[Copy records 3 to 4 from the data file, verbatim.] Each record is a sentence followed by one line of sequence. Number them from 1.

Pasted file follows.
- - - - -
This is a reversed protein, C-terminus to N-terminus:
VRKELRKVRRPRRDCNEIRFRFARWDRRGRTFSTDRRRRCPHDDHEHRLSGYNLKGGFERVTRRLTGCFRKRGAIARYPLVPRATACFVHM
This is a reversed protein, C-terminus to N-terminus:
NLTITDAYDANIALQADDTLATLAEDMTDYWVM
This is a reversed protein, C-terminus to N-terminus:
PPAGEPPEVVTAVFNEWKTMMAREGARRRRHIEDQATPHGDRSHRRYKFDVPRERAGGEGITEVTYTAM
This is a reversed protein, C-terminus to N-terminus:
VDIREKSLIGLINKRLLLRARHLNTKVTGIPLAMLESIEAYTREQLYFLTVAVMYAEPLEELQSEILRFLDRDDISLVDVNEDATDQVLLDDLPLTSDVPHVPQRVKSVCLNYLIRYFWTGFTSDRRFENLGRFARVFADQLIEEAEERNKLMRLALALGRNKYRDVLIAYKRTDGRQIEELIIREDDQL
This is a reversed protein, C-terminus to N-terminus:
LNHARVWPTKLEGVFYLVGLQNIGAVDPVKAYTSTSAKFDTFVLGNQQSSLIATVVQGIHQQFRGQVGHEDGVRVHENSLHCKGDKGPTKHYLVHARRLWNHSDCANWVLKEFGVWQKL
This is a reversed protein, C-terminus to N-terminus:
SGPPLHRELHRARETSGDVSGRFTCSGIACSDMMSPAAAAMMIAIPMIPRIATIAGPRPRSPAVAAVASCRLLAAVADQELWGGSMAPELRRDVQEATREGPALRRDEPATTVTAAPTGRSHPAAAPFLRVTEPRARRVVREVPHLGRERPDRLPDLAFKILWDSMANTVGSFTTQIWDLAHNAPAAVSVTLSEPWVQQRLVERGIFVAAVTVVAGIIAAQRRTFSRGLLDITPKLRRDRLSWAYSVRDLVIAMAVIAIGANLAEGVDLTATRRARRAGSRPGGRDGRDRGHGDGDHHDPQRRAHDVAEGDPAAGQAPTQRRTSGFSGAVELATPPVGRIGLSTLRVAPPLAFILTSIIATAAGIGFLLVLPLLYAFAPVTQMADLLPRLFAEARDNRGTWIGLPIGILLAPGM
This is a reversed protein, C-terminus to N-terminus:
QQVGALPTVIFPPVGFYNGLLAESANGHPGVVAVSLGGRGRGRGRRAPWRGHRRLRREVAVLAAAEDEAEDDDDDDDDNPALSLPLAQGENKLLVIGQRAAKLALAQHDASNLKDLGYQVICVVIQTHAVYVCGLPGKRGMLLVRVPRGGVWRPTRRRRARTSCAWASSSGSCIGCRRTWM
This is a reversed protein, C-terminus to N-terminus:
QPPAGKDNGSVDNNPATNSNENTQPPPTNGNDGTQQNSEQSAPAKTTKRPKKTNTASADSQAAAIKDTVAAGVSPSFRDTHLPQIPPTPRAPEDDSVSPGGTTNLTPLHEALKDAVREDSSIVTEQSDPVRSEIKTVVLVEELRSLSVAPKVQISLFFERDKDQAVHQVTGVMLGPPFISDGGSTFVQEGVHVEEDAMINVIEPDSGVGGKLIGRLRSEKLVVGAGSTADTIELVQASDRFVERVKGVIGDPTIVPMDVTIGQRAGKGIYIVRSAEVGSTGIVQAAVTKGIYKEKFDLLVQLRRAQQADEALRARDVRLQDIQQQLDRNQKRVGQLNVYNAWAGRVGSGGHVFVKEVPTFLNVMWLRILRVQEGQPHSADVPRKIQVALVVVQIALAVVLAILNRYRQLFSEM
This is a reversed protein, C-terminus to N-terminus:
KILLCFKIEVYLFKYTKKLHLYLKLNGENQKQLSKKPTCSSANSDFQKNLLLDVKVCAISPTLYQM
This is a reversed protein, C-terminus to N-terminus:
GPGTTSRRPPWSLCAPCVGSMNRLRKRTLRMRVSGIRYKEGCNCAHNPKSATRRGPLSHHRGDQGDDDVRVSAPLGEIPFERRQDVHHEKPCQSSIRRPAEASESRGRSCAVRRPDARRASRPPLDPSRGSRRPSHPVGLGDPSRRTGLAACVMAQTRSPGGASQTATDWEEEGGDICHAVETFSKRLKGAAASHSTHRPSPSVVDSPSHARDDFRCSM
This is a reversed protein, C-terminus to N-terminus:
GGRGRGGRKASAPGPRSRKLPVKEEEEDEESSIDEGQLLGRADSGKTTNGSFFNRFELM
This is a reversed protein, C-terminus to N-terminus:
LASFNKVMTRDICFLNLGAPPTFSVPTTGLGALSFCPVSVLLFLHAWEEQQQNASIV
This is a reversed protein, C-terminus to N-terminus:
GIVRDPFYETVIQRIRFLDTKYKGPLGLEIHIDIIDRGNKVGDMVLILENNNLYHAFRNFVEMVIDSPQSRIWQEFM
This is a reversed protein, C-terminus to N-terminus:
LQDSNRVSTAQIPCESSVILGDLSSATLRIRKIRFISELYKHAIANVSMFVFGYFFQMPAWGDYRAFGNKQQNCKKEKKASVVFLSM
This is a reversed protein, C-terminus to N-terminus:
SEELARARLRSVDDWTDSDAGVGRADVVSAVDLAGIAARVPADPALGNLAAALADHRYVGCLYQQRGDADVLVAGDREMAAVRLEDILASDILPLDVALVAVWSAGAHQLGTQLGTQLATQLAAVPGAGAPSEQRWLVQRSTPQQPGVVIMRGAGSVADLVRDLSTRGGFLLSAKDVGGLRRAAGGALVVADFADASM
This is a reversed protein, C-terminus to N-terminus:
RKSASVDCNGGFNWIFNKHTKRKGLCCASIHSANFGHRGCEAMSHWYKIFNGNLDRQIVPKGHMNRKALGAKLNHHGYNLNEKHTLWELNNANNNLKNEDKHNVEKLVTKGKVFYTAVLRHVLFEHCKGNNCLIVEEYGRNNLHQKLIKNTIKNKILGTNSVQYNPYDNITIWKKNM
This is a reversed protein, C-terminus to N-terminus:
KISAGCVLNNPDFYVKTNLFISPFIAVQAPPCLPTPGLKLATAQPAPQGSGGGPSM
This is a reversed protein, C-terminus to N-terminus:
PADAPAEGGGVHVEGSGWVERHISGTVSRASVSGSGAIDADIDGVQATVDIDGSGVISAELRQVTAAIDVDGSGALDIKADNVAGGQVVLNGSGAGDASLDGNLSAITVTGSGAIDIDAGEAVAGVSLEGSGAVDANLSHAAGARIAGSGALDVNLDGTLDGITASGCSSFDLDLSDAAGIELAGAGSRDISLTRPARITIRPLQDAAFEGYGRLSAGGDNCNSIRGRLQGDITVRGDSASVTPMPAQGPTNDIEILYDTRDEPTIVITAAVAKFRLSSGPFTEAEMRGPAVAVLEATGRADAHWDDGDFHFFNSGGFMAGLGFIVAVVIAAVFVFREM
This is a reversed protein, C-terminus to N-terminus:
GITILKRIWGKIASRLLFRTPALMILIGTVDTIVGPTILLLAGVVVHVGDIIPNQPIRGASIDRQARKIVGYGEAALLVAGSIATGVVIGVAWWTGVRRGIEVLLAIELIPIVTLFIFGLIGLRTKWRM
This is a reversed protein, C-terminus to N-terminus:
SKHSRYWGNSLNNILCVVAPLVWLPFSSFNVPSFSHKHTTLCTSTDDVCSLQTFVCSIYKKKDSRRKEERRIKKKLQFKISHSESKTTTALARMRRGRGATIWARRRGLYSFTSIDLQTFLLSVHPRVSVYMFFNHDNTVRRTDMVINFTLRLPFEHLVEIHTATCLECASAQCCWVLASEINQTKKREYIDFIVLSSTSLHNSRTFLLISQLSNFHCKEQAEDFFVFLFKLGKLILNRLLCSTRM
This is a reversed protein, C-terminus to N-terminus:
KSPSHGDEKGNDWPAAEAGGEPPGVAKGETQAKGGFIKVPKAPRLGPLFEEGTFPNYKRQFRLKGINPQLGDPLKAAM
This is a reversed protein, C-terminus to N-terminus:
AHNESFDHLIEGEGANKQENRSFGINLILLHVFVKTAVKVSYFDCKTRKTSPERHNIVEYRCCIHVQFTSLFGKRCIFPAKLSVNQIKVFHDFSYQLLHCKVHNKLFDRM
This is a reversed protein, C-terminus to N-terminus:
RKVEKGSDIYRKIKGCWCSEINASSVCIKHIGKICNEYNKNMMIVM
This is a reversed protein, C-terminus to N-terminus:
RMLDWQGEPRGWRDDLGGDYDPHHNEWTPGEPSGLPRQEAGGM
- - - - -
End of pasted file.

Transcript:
This is a reversed protein, C-terminus to N-terminus:
PPAGEPPEVVTAVFNEWKTMMAREGARRRRHIEDQATPHGDRSHRRYKFDVPRERAGGEGITEVTYTAM
This is a reversed protein, C-terminus to N-terminus:
VDIREKSLIGLINKRLLLRARHLNTKVTGIPLAMLESIEAYTREQLYFLTVAVMYAEPLEELQSEILRFLDRDDISLVDVNEDATDQVLLDDLPLTSDVPHVPQRVKSVCLNYLIRYFWTGFTSDRRFENLGRFARVFADQLIEEAEERNKLMRLALALGRNKYRDVLIAYKRTDGRQIEELIIREDDQL